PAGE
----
- recommends Frangokastello Beach in Crete for its picturesque setting next to a Venetian castle, as well as Koukounaries Beach in Skiathos.

For history buffs:
Rhodes, Delos, Corfu, Patmos
- Rhodes is known for its medieval walled city which boasts the 14th-century Palace of the Grand Masters. On the island of Patmos, visitors can see the grotto where Saint John penned the Book of Revelation.

For walkers and hikers:
Crete, Naxos, Alonnisos, Skopelos
- In Naxos, walking enthusiasts can follow paths through the countryside passing ancient ruins, Hellenistic architecture, and Byzantine churches. Hikes through Alonnisos and Skopelos lead adventurers through wooded forests and idyllic orchards.

For the environmentally conscious:
Zakynthos, Chios, Crete
These three islands promote eco-tourism and vacations that combine relaxation with environmental activism. In Zakynthos, visitors can volunteer with the Sea Turtle Protection Society to help preserve endangered wildlife.

So when planning your next getaway, consider maritime Greece, where there is sure to be an activity for everyone. Visit: to read the full article and to get more ideas for your next vacation!

Saturday, September 3, 2011

Greek Cultural Events this Fall

This fall, the Embassy of Greece is pleased to announce a very exciting schedule of events to promote Greek culture in the Washington D.C. area and beyond.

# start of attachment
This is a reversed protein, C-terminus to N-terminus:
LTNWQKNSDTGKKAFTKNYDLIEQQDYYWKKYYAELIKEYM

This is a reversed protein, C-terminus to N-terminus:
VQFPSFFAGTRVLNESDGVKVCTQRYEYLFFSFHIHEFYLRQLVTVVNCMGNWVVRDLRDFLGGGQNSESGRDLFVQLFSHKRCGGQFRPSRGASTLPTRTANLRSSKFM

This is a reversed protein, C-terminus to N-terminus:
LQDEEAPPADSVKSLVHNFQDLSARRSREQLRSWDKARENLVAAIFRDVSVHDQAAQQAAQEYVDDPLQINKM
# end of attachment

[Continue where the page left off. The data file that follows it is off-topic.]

This Saturday, September 3 at 9:33pm and Sunday, September 4 at 11:30am, WETA TV Channel 26 and WETA HD present the classic Greek film Never on Sunday starring Melina Mercouri and Jules Dassin. The film, presented in English, captures the essence of the Greek lifestyle and state of mind. Don't miss it! For more information, please visit:

On Wednesday, September 7, the Embassy of Greece and the Avalon Theater are proud to present the next installment in their monthly Greek film series, Panorama of Greek Cinema, with the comedic film The Cow's Orgasm. For more information, please visit:

Also on September 7 opens the exciting art exhibition by Greek artist Nefeli Massia titled "Remaking Realities" at the Inscape Gallery on the campus of Stevenson University in Greenspring, Maryland. This multimedia exhibition will run through October 29. For more information, please visit:

The Greek Embassy is proud to present further events in its two lecture series "Health, Nutrition, and Fitness" and "Ancient Greek Theater". More information to follow!